Smoother graphics (6 votes): This one would entail an improved gaming experience without demanding too much work, and is something I do hope to sink my teeth into in the not too distant future. First of all, a lot of the choppy graphics in the current release will be fixed by defining dedicated layers for drawing backdrops, sprites, speech bubbles, menu popups, etc. Currently, everything is painted to a single pygame surface – a horrible design decision dating back to earlier releases, when there was much less happening on the screen. At some point, I'll have to retrace my steps and implement a more robust engine. Fixing it shouldn't prove too challenging, but will take some manual work, so it may or may not be something I get around to before the next release. Secondly, some graphical problems (like unevenly tessellating wall tiles) stem from the fact that LoSt uses dynamic scaling. While it's cool that the player can set the tile size to any value their heart desires, the result will look better if I set some predefined sizes, and then go over the sprite sheets by hand. But this may still be a while – it's going to entail a pretty big overhaul, as I'd probably take the opportunity to repaint some sprites I'm not quite satisfied with, fine-tune the walking animations for each critter type, etc.
Gamepad support (3 votes): I don't own a gamepad myself, but I've had this option in the back of my mind since quite early in development. Getting it in the game should probably not be too hard. The Pygame framework, which LoSt is built with, includes support for various joystick peripherals, so it's probably just a question of adding some lines to the code here and there to let the game register gamepad input in the same way as it does keyboard events and the like.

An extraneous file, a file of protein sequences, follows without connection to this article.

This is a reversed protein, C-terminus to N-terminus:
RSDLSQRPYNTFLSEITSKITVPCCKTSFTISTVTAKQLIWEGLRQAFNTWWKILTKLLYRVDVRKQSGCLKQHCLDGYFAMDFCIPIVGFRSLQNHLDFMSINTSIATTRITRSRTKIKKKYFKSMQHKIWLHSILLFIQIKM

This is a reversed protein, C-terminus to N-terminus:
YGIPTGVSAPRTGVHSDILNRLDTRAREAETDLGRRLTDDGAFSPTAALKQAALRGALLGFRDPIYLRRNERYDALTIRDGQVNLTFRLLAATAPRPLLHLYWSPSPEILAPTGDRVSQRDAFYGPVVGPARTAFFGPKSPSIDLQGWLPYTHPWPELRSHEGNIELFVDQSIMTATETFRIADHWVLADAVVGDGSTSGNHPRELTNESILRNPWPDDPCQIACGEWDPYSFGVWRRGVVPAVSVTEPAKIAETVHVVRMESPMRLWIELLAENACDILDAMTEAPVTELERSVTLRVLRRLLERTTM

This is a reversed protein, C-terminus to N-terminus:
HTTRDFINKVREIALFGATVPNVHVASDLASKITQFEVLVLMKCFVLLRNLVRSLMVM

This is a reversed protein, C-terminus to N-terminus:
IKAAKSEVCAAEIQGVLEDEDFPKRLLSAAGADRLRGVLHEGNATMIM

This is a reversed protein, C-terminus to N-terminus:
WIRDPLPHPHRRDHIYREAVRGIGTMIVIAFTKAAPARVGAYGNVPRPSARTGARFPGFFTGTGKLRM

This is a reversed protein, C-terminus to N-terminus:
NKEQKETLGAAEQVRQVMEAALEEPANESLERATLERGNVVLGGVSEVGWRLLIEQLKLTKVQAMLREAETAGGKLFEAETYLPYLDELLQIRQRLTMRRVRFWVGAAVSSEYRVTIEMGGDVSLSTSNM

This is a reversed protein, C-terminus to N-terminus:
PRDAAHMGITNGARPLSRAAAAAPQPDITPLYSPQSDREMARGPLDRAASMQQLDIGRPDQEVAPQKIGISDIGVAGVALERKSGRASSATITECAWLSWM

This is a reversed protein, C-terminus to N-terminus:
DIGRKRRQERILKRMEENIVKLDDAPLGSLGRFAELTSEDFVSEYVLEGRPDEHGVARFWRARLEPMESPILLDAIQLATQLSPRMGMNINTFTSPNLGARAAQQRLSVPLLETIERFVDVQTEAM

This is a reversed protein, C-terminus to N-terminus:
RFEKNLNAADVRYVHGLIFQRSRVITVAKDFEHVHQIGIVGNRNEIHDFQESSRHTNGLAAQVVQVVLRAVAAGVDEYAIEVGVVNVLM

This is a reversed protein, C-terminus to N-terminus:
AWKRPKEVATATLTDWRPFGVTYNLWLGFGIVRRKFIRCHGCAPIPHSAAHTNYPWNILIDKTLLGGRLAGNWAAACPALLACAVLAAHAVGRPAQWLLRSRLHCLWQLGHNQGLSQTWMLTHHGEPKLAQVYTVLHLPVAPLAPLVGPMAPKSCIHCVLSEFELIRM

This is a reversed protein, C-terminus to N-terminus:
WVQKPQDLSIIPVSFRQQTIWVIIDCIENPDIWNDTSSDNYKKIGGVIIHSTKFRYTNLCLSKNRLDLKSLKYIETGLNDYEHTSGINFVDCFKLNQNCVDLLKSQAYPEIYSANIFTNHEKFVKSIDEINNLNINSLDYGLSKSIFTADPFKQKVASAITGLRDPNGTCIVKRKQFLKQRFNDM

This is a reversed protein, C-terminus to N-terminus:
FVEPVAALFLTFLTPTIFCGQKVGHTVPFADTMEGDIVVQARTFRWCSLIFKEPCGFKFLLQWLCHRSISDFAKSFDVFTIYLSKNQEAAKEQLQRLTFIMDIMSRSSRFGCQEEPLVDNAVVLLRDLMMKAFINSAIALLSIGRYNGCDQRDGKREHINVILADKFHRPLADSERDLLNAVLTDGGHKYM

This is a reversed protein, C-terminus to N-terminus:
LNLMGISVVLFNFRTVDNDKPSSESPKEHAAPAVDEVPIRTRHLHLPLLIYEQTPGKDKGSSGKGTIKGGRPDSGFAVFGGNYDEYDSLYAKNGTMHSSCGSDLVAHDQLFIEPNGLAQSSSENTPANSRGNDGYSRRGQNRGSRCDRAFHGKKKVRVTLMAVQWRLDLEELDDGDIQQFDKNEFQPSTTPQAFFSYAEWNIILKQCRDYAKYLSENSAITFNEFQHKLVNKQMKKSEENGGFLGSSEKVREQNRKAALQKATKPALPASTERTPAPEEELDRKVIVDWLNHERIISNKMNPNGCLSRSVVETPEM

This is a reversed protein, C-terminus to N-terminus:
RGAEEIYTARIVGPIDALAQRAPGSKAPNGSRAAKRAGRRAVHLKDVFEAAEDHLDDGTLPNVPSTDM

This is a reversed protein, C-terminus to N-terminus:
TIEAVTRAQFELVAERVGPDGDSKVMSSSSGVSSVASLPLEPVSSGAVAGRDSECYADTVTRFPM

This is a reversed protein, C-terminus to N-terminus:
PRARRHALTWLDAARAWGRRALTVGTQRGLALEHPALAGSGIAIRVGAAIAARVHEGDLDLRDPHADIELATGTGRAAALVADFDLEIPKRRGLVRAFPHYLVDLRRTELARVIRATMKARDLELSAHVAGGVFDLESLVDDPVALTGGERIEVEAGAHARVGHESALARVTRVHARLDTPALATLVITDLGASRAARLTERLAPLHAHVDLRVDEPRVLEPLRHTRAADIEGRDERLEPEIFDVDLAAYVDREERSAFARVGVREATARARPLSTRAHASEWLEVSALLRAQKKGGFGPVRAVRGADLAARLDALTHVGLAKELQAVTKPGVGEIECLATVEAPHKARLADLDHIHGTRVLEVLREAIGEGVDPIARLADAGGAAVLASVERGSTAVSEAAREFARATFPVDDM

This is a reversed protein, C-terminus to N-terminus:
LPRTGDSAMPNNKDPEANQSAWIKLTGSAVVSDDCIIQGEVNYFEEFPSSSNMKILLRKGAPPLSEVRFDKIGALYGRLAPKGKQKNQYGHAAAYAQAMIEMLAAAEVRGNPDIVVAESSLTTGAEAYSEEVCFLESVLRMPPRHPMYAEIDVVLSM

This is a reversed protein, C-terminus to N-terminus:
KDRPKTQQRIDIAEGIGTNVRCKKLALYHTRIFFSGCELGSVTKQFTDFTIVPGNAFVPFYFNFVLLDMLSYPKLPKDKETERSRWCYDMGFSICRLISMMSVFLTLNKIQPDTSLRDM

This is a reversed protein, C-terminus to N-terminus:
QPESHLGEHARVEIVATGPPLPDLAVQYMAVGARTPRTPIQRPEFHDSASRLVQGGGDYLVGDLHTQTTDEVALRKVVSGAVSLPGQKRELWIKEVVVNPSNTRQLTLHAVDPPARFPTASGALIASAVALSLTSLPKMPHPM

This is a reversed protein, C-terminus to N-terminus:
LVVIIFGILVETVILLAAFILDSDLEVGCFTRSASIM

Other (3 votes): As noted, one of these votes was my own, to test that the poll was working. The second vote was cast without any comment, so what that player had in mind remains an open question. The third vote for "Other" came with a comment, namely to add an Android version of LoSt… I have to say, it's a pretty compelling thought, and I do believe the interface itself could bear being ported to a smaller touchscreen. The biggest hurdle, however, would be that LoSt is written in Python, and to my knowledge, there isn't any easy way to get Python applications working under Android. I'll certainly look into whether or not it's feasible at all. Barring that, I would have to port the game to a language or engine with native Android support, but that's not something I've planned at the moment. If I were to start using Godot, for instance, it would probably either be something like LoSt 2, or more likely a different game altogether (maybe a Roguelike with superheroes, or a more puzzle/story heavy game in a world inspired by Carl Barks and Tove Jansson). So while I'm sympathetic to the idea of LoSt running on mobile devices, I wouldn't hold my breath to see it happen.